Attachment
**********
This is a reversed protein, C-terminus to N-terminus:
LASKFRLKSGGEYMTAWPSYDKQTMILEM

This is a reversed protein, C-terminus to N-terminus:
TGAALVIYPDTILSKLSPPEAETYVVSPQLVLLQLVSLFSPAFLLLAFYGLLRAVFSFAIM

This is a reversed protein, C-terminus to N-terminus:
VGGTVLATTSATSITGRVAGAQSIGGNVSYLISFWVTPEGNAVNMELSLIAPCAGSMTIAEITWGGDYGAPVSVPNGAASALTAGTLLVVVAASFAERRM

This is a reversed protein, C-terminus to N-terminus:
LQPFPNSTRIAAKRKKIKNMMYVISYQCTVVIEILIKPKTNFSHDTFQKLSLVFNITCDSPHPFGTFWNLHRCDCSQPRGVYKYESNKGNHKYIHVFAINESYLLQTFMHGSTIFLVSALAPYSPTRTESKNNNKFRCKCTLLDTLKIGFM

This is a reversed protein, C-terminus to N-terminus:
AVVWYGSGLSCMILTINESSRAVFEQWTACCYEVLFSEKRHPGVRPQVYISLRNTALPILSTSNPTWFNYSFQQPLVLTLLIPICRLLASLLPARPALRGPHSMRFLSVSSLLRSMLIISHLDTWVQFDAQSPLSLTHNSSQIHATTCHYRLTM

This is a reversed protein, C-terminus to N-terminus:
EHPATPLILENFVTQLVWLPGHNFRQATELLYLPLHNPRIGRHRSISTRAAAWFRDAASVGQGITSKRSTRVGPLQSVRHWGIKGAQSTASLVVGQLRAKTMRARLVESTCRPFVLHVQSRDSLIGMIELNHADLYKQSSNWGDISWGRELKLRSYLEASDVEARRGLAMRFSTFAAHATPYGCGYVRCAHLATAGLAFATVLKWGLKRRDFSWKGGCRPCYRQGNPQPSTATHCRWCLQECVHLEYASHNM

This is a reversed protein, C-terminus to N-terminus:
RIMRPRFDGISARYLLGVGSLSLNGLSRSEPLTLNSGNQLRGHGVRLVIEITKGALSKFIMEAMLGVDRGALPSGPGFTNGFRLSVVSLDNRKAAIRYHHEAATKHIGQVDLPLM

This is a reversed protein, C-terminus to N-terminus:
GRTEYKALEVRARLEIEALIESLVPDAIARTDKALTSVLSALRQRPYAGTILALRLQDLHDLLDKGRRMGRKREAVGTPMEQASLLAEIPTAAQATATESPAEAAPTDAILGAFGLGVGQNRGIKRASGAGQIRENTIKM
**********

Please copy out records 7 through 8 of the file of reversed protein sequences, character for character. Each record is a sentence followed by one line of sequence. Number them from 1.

This is a reversed protein, C-terminus to N-terminus:
RIMRPRFDGISARYLLGVGSLSLNGLSRSEPLTLNSGNQLRGHGVRLVIEITKGALSKFIMEAMLGVDRGALPSGPGFTNGFRLSVVSLDNRKAAIRYHHEAATKHIGQVDLPLM

This is a reversed protein, C-terminus to N-terminus:
GRTEYKALEVRARLEIEALIESLVPDAIARTDKALTSVLSALRQRPYAGTILALRLQDLHDLLDKGRRMGRKREAVGTPMEQASLLAEIPTAAQATATESPAEAAPTDAILGAFGLGVGQNRGIKRASGAGQIRENTIKM